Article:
This post was written by Howie Chan, Business Analyst at TechAlliance
Late last month, with the launch of the touchscreen Z10, BlackBerry mounted its last stand against giants like Apple and Samsung in the smartphone market. And with the Q10, a keyboard version, launching in April, will BlackBerry be relevant to today’s increasingly demanding user?
I picked up a Z10 and have had about a week to play around with most of its functions and features. I’ve had several people ask me about what I think about the phone and I’ve decided to bundle up my review into a few quick bullet points.
- The Hub – here’s where you can organize your emails, BBM, text messages, LinkedIn, and Facebook notifications. I like the ability to switch-off receiving notifications for any of these sources with a flick of a switch (in the hub settings) and the ability to peak into the hub while in another app. One caveat is that when you do peak in, you can only see the last tab you were at in the hub (it doesn’t default to the main hub page).
- The keyboard – the intuitive suggestions and auto-correct have made transitioning from my curve simple and stress-free (yes, I held onto my curve as long as I could). One thing I haven’t figured out however is how to disable or move the suggested word from my space button (sometimes I just like going with the short form) and I’m hoping over time BB10 will learn my slang.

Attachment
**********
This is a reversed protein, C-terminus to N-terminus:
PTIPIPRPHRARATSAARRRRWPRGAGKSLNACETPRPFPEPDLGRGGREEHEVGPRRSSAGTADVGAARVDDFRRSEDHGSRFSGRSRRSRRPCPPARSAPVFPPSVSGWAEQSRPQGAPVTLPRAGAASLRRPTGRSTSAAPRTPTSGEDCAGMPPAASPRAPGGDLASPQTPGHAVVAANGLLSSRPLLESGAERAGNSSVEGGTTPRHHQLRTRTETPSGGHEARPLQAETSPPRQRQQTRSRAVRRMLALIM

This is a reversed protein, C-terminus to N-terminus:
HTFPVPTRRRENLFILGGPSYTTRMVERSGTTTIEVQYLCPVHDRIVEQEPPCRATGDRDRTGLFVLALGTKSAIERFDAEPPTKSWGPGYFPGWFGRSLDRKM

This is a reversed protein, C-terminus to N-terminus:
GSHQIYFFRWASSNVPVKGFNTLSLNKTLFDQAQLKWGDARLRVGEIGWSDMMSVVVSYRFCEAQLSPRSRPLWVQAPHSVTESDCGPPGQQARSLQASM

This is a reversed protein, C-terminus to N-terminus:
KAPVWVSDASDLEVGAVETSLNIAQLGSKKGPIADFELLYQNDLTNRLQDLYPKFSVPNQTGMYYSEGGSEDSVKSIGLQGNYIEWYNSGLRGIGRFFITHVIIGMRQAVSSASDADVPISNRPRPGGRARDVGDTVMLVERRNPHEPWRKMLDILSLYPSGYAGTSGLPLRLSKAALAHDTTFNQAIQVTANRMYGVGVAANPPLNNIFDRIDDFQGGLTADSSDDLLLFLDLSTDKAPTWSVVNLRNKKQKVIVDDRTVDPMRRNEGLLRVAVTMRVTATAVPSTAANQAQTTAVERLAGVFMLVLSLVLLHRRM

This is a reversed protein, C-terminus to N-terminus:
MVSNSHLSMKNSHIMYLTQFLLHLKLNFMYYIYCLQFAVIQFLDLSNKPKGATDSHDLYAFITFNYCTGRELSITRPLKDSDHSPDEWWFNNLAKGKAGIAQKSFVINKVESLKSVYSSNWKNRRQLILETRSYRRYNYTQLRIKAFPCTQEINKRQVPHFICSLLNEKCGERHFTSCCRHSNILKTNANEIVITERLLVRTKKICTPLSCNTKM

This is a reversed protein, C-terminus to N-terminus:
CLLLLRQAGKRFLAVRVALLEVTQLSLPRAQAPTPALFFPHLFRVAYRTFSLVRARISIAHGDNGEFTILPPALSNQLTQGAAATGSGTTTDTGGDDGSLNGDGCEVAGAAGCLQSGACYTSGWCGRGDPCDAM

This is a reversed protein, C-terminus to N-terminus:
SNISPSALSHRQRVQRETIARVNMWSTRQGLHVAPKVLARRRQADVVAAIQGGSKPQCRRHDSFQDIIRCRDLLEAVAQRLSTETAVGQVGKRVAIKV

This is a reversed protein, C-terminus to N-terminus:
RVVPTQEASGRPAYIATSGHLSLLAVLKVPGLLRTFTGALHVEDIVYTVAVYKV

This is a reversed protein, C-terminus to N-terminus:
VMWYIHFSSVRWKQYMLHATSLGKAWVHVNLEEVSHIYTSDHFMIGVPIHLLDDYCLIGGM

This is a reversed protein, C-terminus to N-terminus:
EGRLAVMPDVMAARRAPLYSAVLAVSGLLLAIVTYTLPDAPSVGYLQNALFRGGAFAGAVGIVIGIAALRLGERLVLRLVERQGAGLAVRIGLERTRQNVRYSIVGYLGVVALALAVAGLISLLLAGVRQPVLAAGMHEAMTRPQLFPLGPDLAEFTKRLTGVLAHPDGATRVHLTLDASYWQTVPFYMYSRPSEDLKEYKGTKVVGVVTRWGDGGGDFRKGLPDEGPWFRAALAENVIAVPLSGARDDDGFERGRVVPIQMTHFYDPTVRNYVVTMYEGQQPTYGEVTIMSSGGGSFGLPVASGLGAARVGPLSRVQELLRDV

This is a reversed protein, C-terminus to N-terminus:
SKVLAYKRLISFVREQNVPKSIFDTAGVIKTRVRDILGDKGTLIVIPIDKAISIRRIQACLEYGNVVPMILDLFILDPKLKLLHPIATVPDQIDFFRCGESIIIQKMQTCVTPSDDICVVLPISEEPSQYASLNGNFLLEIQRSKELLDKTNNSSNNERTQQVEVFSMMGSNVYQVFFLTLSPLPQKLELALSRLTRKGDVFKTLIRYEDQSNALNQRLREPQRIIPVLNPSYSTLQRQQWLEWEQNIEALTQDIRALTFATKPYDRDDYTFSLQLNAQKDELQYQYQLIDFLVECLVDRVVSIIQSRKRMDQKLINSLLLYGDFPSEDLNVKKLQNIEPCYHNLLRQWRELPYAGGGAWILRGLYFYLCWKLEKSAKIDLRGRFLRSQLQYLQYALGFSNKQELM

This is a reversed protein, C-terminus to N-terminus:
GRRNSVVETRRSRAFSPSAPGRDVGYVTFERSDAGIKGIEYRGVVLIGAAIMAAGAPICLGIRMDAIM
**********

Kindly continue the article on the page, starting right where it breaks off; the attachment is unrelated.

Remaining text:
- Snappy response – the phone is quick to transition between native apps and, if all else fails, you can still pull the battery out – win. I’ve noticed that some of the apps have a tendency to freeze up, but you can easily swipe out of the app and close it with the application dashboard.
- A lack of apps – Quite a few apps have yet to be ported over to BB10 from iOS and Android – but this was to be expected. What annoys me the most is that even some older apps from BB OS v7 don’t work on BB10. I’ve also had trouble syncing Google calendars to my phone, and although the solution is well documented on forums, current work-arounds don’t let you sync multiple calendars from one Google account – lame.
- Few accessories – the BlackBerry accessory store isn’t available yet. Apparently it’s been undergoing a revamp for quite some time now (since November 2012). Where’s my NFC charging doc?
- Battery life – I get just over a day’s work out of the Z10. To give you a brief overview of how I use the phone: Wi-Fi is on when available, and I answer emails and browse the internet pretty often. There are many documented issues with the battery including connection problems with the charging cord that I’ve come across very inconsistently.
- Voice Control – One of the first things I tried out of the box was BlackBerry’s “Voice Control”, a less-humanoid competitor to Apple’s Siri. It’s a smart thing BlackBerry didn’t use Voice Control as a key selling point on their launch day – the app is terrible.
I realize that my habits and views might not be relevant to the entire market place but I do think the Z10 and BB10 are solid, and I love my phone. However, with most users already expecting most of the functions and features delivered (seamlessly) by the device and OS, BlackBerry hasn’t really set itself apart from its competitors. Again, we see a company playing it safe rather than a company that is innovative and bleeding-edge.
I’ve heard from many people that they’re waiting out for the keyboard version and others that were unimpressed and picked up the iPhone5 or Nexus 4 – two amazing phones. And with a delayed USA launch of the Z10 until March, the Mobile World Congress at the end of the month (February 25th-28th), and with new phones like the S4 earmarked for a March 2013 debut, I think BlackBerry needs to drastically ramp up its BB10, Z10 and Q10 rollout.
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